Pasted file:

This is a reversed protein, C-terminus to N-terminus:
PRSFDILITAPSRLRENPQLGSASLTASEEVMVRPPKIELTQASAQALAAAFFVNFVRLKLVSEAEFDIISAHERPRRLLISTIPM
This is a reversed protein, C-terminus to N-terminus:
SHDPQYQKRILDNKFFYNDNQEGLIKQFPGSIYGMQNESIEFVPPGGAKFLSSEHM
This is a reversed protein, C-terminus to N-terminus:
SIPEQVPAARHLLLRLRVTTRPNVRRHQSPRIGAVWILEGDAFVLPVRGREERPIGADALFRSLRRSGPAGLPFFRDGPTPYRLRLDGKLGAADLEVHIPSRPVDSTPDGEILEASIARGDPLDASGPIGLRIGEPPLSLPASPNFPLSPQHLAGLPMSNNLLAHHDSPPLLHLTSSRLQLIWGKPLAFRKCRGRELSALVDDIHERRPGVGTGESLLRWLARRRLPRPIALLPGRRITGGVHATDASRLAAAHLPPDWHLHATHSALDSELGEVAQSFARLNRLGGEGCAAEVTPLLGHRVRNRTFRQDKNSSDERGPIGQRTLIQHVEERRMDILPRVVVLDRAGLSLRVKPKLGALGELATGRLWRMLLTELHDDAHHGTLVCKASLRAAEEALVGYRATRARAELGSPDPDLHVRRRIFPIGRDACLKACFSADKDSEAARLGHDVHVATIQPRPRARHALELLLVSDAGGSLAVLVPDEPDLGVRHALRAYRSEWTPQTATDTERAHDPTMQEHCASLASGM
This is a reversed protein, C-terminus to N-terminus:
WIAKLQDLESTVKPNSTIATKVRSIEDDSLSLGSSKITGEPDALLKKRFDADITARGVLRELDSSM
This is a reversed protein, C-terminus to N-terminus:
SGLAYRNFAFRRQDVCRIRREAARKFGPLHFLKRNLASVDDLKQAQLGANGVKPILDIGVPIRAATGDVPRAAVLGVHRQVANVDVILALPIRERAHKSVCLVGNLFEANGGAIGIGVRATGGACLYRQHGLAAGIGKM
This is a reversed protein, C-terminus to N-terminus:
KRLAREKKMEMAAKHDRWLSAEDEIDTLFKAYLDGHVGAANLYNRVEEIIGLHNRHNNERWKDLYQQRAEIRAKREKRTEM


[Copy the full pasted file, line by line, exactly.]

This is a reversed protein, C-terminus to N-terminus:
PRSFDILITAPSRLRENPQLGSASLTASEEVMVRPPKIELTQASAQALAAAFFVNFVRLKLVSEAEFDIISAHERPRRLLISTIPM
This is a reversed protein, C-terminus to N-terminus:
SHDPQYQKRILDNKFFYNDNQEGLIKQFPGSIYGMQNESIEFVPPGGAKFLSSEHM
This is a reversed protein, C-terminus to N-terminus:
SIPEQVPAARHLLLRLRVTTRPNVRRHQSPRIGAVWILEGDAFVLPVRGREERPIGADALFRSLRRSGPAGLPFFRDGPTPYRLRLDGKLGAADLEVHIPSRPVDSTPDGEILEASIARGDPLDASGPIGLRIGEPPLSLPASPNFPLSPQHLAGLPMSNNLLAHHDSPPLLHLTSSRLQLIWGKPLAFRKCRGRELSALVDDIHERRPGVGTGESLLRWLARRRLPRPIALLPGRRITGGVHATDASRLAAAHLPPDWHLHATHSALDSELGEVAQSFARLNRLGGEGCAAEVTPLLGHRVRNRTFRQDKNSSDERGPIGQRTLIQHVEERRMDILPRVVVLDRAGLSLRVKPKLGALGELATGRLWRMLLTELHDDAHHGTLVCKASLRAAEEALVGYRATRARAELGSPDPDLHVRRRIFPIGRDACLKACFSADKDSEAARLGHDVHVATIQPRPRARHALELLLVSDAGGSLAVLVPDEPDLGVRHALRAYRSEWTPQTATDTERAHDPTMQEHCASLASGM
This is a reversed protein, C-terminus to N-terminus:
WIAKLQDLESTVKPNSTIATKVRSIEDDSLSLGSSKITGEPDALLKKRFDADITARGVLRELDSSM
This is a reversed protein, C-terminus to N-terminus:
SGLAYRNFAFRRQDVCRIRREAARKFGPLHFLKRNLASVDDLKQAQLGANGVKPILDIGVPIRAATGDVPRAAVLGVHRQVANVDVILALPIRERAHKSVCLVGNLFEANGGAIGIGVRATGGACLYRQHGLAAGIGKM
This is a reversed protein, C-terminus to N-terminus:
KRLAREKKMEMAAKHDRWLSAEDEIDTLFKAYLDGHVGAANLYNRVEEIIGLHNRHNNERWKDLYQQRAEIRAKREKRTEM